Embracing complexity with systems thinking in general practitioners' clinical reasoning helps handling uncertainty

E. Stolper*, P. Van Royen, E. Jack, J. Uleman, M.O. Rikkert

*Corresponding author for this work

Research output: Contribution to journalArticleAcademicpeer-review

11 Citations (Web of Science)


Clinical reasoning in general practice is increasingly challenging because of the rise in the number of patients with multimorbidity. This creates uncertainty because of unpredictable interactions between the symptoms from multiple medical problems and the patient's personality, psychosocial context and life history. Case analysis may then be more appropriately managed by systems thinking than by hypothetic-deductive reasoning, the predominant paradigm in the current teaching of clinical reasoning. Application of "systems thinking" tools such as causal loop diagrams allows the patient's problems to be viewed holistically and facilitates understanding of the complex interactions. We will show how complexity levels can be graded in clinical reasoning and demonstrate where and how systems thinking can have added value by means of a case history.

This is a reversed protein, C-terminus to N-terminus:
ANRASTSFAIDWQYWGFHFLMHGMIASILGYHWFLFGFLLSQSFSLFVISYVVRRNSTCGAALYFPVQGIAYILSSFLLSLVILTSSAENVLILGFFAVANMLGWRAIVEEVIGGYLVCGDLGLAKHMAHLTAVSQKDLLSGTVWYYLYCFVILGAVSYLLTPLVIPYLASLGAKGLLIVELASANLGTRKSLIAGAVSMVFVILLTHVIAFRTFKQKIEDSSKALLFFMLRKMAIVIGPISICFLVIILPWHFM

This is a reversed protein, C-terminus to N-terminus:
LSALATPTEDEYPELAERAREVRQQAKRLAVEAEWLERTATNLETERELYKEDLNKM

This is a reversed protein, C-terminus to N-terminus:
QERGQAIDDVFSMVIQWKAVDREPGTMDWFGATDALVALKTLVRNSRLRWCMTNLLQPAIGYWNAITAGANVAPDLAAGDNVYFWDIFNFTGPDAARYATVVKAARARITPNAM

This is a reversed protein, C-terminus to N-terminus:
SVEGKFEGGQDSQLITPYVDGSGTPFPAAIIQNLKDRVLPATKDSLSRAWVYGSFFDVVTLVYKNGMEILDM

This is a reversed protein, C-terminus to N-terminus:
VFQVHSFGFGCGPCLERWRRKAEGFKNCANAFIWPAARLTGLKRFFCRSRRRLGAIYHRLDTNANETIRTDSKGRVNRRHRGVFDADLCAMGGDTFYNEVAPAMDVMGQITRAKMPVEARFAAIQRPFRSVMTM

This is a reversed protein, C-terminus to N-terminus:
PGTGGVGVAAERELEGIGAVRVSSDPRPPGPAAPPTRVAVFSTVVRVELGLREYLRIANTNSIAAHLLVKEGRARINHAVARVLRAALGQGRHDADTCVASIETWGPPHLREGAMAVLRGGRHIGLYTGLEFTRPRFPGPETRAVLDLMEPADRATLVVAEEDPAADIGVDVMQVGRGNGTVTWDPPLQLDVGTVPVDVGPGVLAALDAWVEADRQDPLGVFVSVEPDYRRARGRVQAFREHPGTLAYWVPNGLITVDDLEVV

Original languageEnglish
Pages (from-to)1175-1181
Number of pages7
JournalJournal of Evaluation in Clinical Practice
Issue number5
Early online date16 Feb 2021
Publication statusPublished - Oct 2021


  • clinical reasoning
  • complexity&#8208
  • general practice
  • gut feelings
  • informed
  • multimorbidity
  • uncertainty

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